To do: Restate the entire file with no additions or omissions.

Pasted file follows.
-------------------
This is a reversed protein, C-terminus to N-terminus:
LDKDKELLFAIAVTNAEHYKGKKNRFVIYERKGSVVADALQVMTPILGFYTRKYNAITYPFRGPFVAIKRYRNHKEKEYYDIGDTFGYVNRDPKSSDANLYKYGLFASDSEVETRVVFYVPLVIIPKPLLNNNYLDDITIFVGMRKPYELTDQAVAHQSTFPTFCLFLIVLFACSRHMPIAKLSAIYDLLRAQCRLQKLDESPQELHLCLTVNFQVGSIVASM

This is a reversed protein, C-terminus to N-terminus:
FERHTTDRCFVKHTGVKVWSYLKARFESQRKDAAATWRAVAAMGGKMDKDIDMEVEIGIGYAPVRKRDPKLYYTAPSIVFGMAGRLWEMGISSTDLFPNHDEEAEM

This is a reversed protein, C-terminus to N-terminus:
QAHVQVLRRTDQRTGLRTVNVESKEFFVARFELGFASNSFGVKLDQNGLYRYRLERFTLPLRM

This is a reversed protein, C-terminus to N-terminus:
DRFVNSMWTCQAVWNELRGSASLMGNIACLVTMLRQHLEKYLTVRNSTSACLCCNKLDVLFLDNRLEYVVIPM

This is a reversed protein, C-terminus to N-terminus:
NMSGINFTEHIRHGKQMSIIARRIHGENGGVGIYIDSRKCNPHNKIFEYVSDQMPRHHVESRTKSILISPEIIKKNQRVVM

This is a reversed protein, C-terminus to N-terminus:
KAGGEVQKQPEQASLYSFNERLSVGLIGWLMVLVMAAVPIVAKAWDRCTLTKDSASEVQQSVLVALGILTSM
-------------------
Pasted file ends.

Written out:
This is a reversed protein, C-terminus to N-terminus:
LDKDKELLFAIAVTNAEHYKGKKNRFVIYERKGSVVADALQVMTPILGFYTRKYNAITYPFRGPFVAIKRYRNHKEKEYYDIGDTFGYVNRDPKSSDANLYKYGLFASDSEVETRVVFYVPLVIIPKPLLNNNYLDDITIFVGMRKPYELTDQAVAHQSTFPTFCLFLIVLFACSRHMPIAKLSAIYDLLRAQCRLQKLDESPQELHLCLTVNFQVGSIVASM

This is a reversed protein, C-terminus to N-terminus:
FERHTTDRCFVKHTGVKVWSYLKARFESQRKDAAATWRAVAAMGGKMDKDIDMEVEIGIGYAPVRKRDPKLYYTAPSIVFGMAGRLWEMGISSTDLFPNHDEEAEM

This is a reversed protein, C-terminus to N-terminus:
QAHVQVLRRTDQRTGLRTVNVESKEFFVARFELGFASNSFGVKLDQNGLYRYRLERFTLPLRM

This is a reversed protein, C-terminus to N-terminus:
DRFVNSMWTCQAVWNELRGSASLMGNIACLVTMLRQHLEKYLTVRNSTSACLCCNKLDVLFLDNRLEYVVIPM

This is a reversed protein, C-terminus to N-terminus:
NMSGINFTEHIRHGKQMSIIARRIHGENGGVGIYIDSRKCNPHNKIFEYVSDQMPRHHVESRTKSILISPEIIKKNQRVVM

This is a reversed protein, C-terminus to N-terminus:
KAGGEVQKQPEQASLYSFNERLSVGLIGWLMVLVMAAVPIVAKAWDRCTLTKDSASEVQQSVLVALGILTSM